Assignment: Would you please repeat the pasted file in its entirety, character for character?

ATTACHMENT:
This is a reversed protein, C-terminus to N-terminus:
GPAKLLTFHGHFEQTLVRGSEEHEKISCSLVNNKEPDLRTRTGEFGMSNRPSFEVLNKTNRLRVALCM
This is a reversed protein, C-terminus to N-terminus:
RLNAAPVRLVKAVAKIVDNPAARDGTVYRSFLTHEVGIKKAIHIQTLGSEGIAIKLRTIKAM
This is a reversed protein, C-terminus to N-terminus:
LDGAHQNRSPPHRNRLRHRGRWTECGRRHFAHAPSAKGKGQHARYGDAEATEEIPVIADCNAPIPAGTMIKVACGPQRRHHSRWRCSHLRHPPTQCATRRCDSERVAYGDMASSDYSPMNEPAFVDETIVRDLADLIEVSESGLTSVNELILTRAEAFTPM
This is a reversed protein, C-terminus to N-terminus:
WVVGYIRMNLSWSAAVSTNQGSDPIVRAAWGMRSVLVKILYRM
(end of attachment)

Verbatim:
This is a reversed protein, C-terminus to N-terminus:
GPAKLLTFHGHFEQTLVRGSEEHEKISCSLVNNKEPDLRTRTGEFGMSNRPSFEVLNKTNRLRVALCM
This is a reversed protein, C-terminus to N-terminus:
RLNAAPVRLVKAVAKIVDNPAARDGTVYRSFLTHEVGIKKAIHIQTLGSEGIAIKLRTIKAM
This is a reversed protein, C-terminus to N-terminus:
LDGAHQNRSPPHRNRLRHRGRWTECGRRHFAHAPSAKGKGQHARYGDAEATEEIPVIADCNAPIPAGTMIKVACGPQRRHHSRWRCSHLRHPPTQCATRRCDSERVAYGDMASSDYSPMNEPAFVDETIVRDLADLIEVSESGLTSVNELILTRAEAFTPM
This is a reversed protein, C-terminus to N-terminus:
WVVGYIRMNLSWSAAVSTNQGSDPIVRAAWGMRSVLVKILYRM